I 80Bus Traffic Hazard Route Truck Cross-over

Presented to Caltrans Maintenance a channelizing system was determined to be the best mitigation. Plastic delineators were installed to further discourage the unsafe driving behavior (Shown Below). The net result is a safer highway interchange. This change could quite possibly prevent a deadly accident from occurring in the future.

Site mitigation upgrade Installed dilineators

Safety Benefit

As illustrated earlier, a lot of insight about a location’s traffic dynamics can be gained by direct monitoring. This insight would help to develop a mitigation plan. Once a plan was implemented, the site can be monitored again to assess the effectiveness of the implemented solution. Certain highway locations are dangerous. This process would reduce the associated inherent danger through a careful site review. Problematic sites could be identified through the use of various state databases such as the TASAS database or from requests by various people within CALTRANS.

Solar Power Option

The original sensor system required external power. Based on the experience gained in the field with the first 3 units, the power consumption of the system could be significantly reduced. This was further enhanced by modifying the microcontroller hardware and software to employ various power conservation measures. The net result was the development of a viable solar powered system.
The solar powered system opens up more sites to possible instrumentation. Additionally, this means that the installation process is much easier as fewer changes are required to the local infrastructure. An image of the solar unit is given below.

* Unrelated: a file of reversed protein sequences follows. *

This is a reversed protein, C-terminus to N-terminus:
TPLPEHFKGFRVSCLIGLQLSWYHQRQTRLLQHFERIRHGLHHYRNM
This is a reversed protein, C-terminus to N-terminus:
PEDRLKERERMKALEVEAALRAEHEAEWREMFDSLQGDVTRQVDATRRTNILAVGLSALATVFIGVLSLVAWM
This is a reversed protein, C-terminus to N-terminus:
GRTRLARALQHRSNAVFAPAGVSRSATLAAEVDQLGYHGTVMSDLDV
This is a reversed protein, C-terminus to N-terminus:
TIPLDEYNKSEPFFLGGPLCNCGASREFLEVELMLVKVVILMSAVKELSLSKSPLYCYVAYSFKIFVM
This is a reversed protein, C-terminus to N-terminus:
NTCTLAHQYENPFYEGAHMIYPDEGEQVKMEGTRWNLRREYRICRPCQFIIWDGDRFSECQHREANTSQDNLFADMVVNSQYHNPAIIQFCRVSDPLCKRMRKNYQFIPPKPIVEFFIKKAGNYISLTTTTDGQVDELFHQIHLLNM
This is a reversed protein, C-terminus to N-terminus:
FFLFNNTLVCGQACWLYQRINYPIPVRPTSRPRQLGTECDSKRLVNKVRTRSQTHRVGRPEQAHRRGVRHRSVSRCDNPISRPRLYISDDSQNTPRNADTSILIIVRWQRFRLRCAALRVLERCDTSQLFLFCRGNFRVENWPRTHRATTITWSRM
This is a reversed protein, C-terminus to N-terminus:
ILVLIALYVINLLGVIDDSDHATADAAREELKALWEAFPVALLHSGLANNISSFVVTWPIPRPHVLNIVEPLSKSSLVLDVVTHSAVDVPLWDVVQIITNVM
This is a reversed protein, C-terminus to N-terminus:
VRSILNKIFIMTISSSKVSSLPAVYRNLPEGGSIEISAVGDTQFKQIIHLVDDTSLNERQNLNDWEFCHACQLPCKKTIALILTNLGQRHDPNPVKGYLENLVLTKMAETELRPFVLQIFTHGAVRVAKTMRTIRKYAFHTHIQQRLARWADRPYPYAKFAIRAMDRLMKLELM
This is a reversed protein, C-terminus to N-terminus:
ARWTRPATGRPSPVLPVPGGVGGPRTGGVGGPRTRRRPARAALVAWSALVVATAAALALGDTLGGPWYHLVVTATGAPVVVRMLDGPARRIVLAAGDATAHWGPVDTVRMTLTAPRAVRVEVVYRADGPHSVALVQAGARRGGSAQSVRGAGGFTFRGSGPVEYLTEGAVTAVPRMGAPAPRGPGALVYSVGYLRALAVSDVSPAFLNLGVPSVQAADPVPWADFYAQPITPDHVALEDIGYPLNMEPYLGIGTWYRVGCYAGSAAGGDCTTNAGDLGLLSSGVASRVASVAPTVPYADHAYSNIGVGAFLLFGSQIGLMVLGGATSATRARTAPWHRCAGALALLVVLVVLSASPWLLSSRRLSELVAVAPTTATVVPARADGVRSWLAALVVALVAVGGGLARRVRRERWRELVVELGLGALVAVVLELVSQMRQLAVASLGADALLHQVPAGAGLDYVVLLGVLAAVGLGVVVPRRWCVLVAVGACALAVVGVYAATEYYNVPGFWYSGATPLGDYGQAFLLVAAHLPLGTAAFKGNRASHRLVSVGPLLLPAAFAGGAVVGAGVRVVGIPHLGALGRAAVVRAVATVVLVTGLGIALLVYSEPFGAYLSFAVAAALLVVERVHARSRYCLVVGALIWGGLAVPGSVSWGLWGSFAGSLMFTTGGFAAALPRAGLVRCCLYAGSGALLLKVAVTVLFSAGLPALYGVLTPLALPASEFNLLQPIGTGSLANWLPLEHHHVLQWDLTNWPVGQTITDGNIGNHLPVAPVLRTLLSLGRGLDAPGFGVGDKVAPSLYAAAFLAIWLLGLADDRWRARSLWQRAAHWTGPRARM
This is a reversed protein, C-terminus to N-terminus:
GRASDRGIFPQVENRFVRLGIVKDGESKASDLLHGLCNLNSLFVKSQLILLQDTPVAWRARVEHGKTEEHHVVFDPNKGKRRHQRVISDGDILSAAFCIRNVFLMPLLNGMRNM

Solar Power Option

Summary

Sensor device design emphasizes portability and flexibility. The sensor monitoring devices could easily be moved from site to site with minimal effort. The sensor’s firmware is easily configurable on a case by case basis. The current system is easily adaptable to guardrail applications. Users may wish to rely on the vision system alone. However, a wide range of plug and play sensors can be integrated into the microcontroller yielding more concise data. The Data is accessed over the web. Minimal training is required in order to sort the data. This process would involve looking for anomalies in the data and then presenting any finding to traffic operations and maintenance for evaluation. Finally, as the devices are implemented at various sites using different configurations, a new toolbox would be built to help improve the road by improving the safety of the motoring public.

For Additional Information

Vue Her
Caltrans Project Manager
vue.her@dot.ca.gov (916) 227-5828
Steve Velinsky
Principal Investigator
savelinsky (at) ucdavis.edu (530) 752-4166
Duane Bennett
Primary Contact
dabennett@ucdavis.edu (530) 752-4473

This document is disseminated in the interest of information exchange. The contents do not necessarily reflect the official views or policies of the AHMCT Research Center, the University of California, the State of California, or the Federal Highway Administration. This document does not constitute a standard, specification, regulation, or imply endorsement of the conclusions or recommendations.

(rev. Oct 2015)